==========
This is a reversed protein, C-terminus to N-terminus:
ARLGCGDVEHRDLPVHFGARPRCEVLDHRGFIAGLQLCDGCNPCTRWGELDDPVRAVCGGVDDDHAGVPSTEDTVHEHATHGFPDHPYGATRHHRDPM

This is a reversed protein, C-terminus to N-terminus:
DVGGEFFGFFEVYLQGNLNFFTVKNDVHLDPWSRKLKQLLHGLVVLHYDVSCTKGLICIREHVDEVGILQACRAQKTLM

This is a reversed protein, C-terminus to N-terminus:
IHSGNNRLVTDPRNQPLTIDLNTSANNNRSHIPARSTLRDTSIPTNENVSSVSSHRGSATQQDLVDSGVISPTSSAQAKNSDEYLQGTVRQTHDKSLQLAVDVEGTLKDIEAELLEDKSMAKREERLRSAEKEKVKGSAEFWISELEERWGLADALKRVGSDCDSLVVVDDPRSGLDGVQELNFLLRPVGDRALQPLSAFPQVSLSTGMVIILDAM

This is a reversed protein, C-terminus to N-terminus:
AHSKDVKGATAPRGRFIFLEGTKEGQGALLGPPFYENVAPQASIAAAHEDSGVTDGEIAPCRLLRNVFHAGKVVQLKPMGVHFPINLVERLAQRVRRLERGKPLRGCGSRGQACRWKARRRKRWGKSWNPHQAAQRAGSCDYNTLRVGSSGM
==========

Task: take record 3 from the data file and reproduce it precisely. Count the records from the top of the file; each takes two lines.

This is a reversed protein, C-terminus to N-terminus:
IHSGNNRLVTDPRNQPLTIDLNTSANNNRSHIPARSTLRDTSIPTNENVSSVSSHRGSATQQDLVDSGVISPTSSAQAKNSDEYLQGTVRQTHDKSLQLAVDVEGTLKDIEAELLEDKSMAKREERLRSAEKEKVKGSAEFWISELEERWGLADALKRVGSDCDSLVVVDDPRSGLDGVQELNFLLRPVGDRALQPLSAFPQVSLSTGMVIILDAM